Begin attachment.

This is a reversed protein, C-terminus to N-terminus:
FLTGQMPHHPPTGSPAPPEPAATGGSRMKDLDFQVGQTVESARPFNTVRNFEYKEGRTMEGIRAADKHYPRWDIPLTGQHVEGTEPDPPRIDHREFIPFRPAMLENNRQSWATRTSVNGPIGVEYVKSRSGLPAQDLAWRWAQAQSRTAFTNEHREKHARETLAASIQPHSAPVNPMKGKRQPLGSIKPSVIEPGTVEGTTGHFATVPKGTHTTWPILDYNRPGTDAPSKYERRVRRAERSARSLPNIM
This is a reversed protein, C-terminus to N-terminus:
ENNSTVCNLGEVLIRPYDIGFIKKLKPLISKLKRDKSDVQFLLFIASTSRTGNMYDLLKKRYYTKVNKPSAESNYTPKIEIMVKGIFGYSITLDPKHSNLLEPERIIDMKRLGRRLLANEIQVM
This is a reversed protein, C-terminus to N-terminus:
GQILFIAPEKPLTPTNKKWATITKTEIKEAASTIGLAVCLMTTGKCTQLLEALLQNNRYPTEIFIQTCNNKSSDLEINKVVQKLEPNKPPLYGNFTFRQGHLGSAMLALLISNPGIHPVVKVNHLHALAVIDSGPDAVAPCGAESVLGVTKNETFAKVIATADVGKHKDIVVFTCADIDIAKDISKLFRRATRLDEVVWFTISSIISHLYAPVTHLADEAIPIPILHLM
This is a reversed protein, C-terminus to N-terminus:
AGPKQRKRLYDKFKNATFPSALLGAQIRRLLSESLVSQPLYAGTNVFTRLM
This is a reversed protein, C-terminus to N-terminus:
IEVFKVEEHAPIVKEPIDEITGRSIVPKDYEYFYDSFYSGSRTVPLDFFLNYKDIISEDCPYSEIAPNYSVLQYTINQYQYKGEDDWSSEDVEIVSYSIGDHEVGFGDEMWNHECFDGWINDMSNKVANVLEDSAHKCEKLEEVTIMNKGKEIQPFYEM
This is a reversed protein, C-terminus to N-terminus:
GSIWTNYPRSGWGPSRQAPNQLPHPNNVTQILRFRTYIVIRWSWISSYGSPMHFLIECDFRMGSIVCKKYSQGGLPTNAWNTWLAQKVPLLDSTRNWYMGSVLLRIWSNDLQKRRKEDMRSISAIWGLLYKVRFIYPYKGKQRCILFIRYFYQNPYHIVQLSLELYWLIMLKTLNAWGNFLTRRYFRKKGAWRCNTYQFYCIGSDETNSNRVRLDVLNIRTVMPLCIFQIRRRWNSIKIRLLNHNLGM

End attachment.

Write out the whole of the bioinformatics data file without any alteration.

This is a reversed protein, C-terminus to N-terminus:
FLTGQMPHHPPTGSPAPPEPAATGGSRMKDLDFQVGQTVESARPFNTVRNFEYKEGRTMEGIRAADKHYPRWDIPLTGQHVEGTEPDPPRIDHREFIPFRPAMLENNRQSWATRTSVNGPIGVEYVKSRSGLPAQDLAWRWAQAQSRTAFTNEHREKHARETLAASIQPHSAPVNPMKGKRQPLGSIKPSVIEPGTVEGTTGHFATVPKGTHTTWPILDYNRPGTDAPSKYERRVRRAERSARSLPNIM
This is a reversed protein, C-terminus to N-terminus:
ENNSTVCNLGEVLIRPYDIGFIKKLKPLISKLKRDKSDVQFLLFIASTSRTGNMYDLLKKRYYTKVNKPSAESNYTPKIEIMVKGIFGYSITLDPKHSNLLEPERIIDMKRLGRRLLANEIQVM
This is a reversed protein, C-terminus to N-terminus:
GQILFIAPEKPLTPTNKKWATITKTEIKEAASTIGLAVCLMTTGKCTQLLEALLQNNRYPTEIFIQTCNNKSSDLEINKVVQKLEPNKPPLYGNFTFRQGHLGSAMLALLISNPGIHPVVKVNHLHALAVIDSGPDAVAPCGAESVLGVTKNETFAKVIATADVGKHKDIVVFTCADIDIAKDISKLFRRATRLDEVVWFTISSIISHLYAPVTHLADEAIPIPILHLM
This is a reversed protein, C-terminus to N-terminus:
AGPKQRKRLYDKFKNATFPSALLGAQIRRLLSESLVSQPLYAGTNVFTRLM
This is a reversed protein, C-terminus to N-terminus:
IEVFKVEEHAPIVKEPIDEITGRSIVPKDYEYFYDSFYSGSRTVPLDFFLNYKDIISEDCPYSEIAPNYSVLQYTINQYQYKGEDDWSSEDVEIVSYSIGDHEVGFGDEMWNHECFDGWINDMSNKVANVLEDSAHKCEKLEEVTIMNKGKEIQPFYEM
This is a reversed protein, C-terminus to N-terminus:
GSIWTNYPRSGWGPSRQAPNQLPHPNNVTQILRFRTYIVIRWSWISSYGSPMHFLIECDFRMGSIVCKKYSQGGLPTNAWNTWLAQKVPLLDSTRNWYMGSVLLRIWSNDLQKRRKEDMRSISAIWGLLYKVRFIYPYKGKQRCILFIRYFYQNPYHIVQLSLELYWLIMLKTLNAWGNFLTRRYFRKKGAWRCNTYQFYCIGSDETNSNRVRLDVLNIRTVMPLCIFQIRRRWNSIKIRLLNHNLGM